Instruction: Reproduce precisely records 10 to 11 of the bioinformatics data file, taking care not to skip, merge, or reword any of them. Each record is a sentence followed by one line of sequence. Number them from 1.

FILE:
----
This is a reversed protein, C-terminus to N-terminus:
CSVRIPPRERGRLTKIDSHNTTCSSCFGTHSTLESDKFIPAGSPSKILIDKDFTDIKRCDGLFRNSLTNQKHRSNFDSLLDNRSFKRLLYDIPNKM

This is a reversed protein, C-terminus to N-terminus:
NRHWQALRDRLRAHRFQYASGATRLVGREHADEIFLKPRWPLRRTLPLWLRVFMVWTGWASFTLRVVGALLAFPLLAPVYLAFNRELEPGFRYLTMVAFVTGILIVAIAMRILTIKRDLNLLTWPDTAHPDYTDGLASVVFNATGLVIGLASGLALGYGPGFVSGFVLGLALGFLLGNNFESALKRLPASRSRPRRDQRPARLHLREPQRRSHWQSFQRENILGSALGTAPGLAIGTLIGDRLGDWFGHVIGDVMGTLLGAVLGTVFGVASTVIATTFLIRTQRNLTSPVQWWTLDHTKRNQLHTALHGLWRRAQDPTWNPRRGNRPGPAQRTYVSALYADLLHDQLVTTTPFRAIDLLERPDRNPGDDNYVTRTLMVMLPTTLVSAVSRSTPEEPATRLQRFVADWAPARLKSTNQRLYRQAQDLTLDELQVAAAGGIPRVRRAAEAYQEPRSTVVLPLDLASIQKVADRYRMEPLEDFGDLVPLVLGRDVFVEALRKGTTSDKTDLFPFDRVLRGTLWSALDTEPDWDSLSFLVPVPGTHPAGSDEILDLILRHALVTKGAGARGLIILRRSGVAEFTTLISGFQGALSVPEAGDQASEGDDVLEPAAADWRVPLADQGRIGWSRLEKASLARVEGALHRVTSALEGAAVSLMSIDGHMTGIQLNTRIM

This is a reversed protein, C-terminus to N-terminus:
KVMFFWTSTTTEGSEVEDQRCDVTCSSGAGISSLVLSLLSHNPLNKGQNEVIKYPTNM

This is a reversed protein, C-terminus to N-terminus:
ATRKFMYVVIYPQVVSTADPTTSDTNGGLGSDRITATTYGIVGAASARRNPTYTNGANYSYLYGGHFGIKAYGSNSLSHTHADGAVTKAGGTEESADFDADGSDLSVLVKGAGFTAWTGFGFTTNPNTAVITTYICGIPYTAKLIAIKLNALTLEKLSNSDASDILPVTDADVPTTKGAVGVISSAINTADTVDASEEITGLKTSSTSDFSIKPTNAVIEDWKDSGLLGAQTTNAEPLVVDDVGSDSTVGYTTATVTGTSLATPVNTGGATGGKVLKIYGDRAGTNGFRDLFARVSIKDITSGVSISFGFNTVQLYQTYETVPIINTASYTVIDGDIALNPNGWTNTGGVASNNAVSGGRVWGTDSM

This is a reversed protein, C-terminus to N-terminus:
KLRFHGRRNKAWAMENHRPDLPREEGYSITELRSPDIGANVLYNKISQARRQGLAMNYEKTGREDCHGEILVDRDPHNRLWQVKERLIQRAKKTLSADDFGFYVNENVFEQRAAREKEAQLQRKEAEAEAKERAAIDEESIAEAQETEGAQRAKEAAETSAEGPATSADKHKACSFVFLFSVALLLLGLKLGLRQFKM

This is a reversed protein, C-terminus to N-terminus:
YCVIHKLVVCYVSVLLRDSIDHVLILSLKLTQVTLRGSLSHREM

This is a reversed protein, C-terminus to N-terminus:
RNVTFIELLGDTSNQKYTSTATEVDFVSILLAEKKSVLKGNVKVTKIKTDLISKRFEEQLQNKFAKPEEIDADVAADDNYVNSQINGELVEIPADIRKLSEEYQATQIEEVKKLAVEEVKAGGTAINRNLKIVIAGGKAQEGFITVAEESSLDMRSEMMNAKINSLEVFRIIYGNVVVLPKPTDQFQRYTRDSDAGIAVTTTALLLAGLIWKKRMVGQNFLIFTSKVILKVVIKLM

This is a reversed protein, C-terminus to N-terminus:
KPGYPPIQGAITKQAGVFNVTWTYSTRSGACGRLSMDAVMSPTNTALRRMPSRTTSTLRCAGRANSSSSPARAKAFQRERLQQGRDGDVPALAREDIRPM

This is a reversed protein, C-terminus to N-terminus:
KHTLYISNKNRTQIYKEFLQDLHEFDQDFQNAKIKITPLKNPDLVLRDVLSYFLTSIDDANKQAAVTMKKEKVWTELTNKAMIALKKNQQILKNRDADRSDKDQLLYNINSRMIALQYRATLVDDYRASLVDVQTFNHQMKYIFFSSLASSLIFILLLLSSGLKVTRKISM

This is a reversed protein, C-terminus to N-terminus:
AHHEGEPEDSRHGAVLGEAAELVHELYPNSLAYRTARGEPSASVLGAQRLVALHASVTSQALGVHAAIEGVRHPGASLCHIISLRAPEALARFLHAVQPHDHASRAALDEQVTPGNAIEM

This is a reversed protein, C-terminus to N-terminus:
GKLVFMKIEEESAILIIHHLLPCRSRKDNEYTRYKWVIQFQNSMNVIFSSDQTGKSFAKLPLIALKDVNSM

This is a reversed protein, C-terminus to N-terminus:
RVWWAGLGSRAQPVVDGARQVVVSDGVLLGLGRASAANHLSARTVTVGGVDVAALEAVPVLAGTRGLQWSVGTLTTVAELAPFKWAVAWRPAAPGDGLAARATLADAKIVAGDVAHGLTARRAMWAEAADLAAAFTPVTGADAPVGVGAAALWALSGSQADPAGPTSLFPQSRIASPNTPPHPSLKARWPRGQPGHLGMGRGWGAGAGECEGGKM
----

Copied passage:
This is a reversed protein, C-terminus to N-terminus:
AHHEGEPEDSRHGAVLGEAAELVHELYPNSLAYRTARGEPSASVLGAQRLVALHASVTSQALGVHAAIEGVRHPGASLCHIISLRAPEALARFLHAVQPHDHASRAALDEQVTPGNAIEM

This is a reversed protein, C-terminus to N-terminus:
GKLVFMKIEEESAILIIHHLLPCRSRKDNEYTRYKWVIQFQNSMNVIFSSDQTGKSFAKLPLIALKDVNSM